Tips for Being A Good Roommate
Look, when I first became a real roommate to someone my freshman year, I didn’t know what I was doing. I didn’t read how to be a good roommate. I learned a lot of lessons along the way, but we’re still very good friends, so I can’t imagine I was that bad of a person to cohabitate with.
That being said, in three other years in college, and even some living situations since graduating—I know there are things I could work on, and I also know there are things that irk the hell out of me from my roommates.
Humans will always hit riffs as we live amongst others—but if you can handle the situation well and grow from it, the relationship can get stronger. And if not, well—let’s hope you didn’t sign a lease with them for next year. Below are some essential tips to being a good roommate and great person to live with.
This is something most people excel at when they initially move in, but slowly stop giving a fuck about—usually after they feel their roommate has wronged them. (See the last rule to deal with this.) If you can be consistent with not slamming the door when you leave, not having your trash slowly creep over to their side, and not hog all the amenities all the time for the whole year: congrats! You are probably a wonderful person to live with. Essentially this is just following the golden rule: treat others the way you’d like to be treated. Sometimes, this means doing simple things like sharing an extra snack, or taking the initiative to invite them out to a party or event. It also means trying to be quiet when coming home late, or making an effort to get them water and a trash can if they’ve had abit too much to drink.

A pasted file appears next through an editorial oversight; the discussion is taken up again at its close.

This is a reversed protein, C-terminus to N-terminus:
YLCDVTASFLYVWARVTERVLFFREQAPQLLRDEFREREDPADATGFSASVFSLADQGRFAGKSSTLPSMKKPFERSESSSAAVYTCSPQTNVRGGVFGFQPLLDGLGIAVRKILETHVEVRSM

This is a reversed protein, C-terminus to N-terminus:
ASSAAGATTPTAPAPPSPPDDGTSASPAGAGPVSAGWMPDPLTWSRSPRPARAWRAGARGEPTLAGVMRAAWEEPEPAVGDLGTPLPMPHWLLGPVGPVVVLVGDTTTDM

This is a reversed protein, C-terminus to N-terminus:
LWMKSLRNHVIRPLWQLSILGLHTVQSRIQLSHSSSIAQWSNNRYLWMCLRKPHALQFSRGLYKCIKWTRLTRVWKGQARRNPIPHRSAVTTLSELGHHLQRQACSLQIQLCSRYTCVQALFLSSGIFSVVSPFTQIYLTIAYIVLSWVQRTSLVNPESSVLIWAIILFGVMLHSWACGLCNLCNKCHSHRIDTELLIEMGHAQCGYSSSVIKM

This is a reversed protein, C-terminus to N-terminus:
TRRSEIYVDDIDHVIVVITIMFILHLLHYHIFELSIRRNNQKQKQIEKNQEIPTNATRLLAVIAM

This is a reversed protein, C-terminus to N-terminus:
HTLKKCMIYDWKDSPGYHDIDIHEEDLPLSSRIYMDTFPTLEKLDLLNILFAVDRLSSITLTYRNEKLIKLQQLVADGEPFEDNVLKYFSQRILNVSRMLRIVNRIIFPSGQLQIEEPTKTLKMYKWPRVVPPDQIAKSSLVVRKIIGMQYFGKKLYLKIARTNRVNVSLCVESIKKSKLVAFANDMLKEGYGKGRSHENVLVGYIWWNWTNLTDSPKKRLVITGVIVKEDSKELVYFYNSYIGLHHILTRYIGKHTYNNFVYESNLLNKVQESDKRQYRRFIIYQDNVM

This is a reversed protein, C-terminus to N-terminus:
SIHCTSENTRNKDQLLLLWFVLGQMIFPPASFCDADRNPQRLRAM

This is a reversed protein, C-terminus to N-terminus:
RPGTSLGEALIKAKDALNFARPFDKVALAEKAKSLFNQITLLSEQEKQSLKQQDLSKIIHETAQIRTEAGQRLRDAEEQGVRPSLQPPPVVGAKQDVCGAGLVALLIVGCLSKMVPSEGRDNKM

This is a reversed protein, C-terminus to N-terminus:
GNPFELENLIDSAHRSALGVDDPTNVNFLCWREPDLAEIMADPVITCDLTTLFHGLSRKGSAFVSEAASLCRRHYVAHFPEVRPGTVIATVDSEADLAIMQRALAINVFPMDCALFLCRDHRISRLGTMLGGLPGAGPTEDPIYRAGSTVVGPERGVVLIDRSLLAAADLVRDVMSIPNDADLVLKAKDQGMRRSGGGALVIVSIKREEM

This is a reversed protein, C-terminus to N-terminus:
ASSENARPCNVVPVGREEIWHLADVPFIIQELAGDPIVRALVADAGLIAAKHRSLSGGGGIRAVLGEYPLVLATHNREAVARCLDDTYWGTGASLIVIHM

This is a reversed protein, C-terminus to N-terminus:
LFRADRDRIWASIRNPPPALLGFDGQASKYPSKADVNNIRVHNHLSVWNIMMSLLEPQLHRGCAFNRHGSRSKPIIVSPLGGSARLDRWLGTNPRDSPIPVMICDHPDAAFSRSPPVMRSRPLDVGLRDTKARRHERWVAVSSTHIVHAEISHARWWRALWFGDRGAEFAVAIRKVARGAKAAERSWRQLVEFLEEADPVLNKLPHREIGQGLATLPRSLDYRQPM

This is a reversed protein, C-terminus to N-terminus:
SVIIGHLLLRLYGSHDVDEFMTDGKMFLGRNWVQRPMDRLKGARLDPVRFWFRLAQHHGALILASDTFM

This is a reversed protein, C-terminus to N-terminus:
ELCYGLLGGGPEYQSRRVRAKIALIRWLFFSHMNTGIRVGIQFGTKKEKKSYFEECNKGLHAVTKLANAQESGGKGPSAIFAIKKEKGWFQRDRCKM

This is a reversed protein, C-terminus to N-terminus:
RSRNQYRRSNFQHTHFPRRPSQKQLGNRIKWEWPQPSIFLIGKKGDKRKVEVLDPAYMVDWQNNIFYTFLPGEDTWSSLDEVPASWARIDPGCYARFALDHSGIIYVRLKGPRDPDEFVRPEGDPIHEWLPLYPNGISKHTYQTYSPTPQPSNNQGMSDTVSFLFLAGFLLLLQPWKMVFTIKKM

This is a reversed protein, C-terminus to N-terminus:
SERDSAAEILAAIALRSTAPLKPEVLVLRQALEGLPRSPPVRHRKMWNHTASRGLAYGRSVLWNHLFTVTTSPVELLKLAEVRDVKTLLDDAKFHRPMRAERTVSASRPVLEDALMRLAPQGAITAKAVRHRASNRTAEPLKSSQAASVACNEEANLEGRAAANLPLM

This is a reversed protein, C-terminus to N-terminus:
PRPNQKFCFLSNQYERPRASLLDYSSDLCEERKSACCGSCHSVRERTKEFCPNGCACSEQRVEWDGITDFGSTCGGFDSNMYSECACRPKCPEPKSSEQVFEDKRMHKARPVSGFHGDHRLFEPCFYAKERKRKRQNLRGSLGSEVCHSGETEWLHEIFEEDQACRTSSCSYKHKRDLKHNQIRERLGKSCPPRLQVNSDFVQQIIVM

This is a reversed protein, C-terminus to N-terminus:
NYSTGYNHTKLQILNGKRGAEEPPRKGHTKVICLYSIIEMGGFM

Be Careful Where & To Whom You Talk S**t
Let’s be honest though, you’re going to find things your roommate does irksome. Do they talk loudly on the phone two feet away from you every day at 4 PM to tell their mom updates that are benign and boring? Do you have an ant problem because they’ve never learned to close a bag of chips? Did they actually wrong you by sleeping with your boyfriend (eek! This seems like a bigger deal.) Either way, if you need to vent out the small stuff—that’s fine. But I’d recommend doing it far from the dorms, and probably to no one who runs in your immediate circle and acts as a mutual friend to you both. Friends in college can be fickle if they’re not you’re closest people. Maybe take a walk across campus and call your best friend from home (it’s ok if that’s your mom too) and let it out. Just make sure you didn’t like, walk to your roommate’s 5 PM film class and stand outside broadcasting loudly.
A lot of the above problems mentioned can be resolved by doing the one thing that makes humans so unique, and able to live with each other. Talk! Sure, you might feel some habits or character traits are too small to try and get your roommate to change (i.e. they will never make their bed while you have all your throw pillows perfectly aligned), but if there’s something that truly bothers you, tell them. They will never know you are affected because you didn’t get randomly paired with the Class of 2022’s only psychic. It’s also better to address these things calmly when they first arise, because if you let your irritation fester, and the bad habit continues, you’ll find yourself irrationally blowing up to a roommate who is frustrated you’ve changed your attitude because you kept silent.
Little tiffs will always arise, but roommates who can mend the metaphorical crack in desk—and also the physical damage to get your whole security deposit back—will turn into friends, or at least people you respect, in the long run.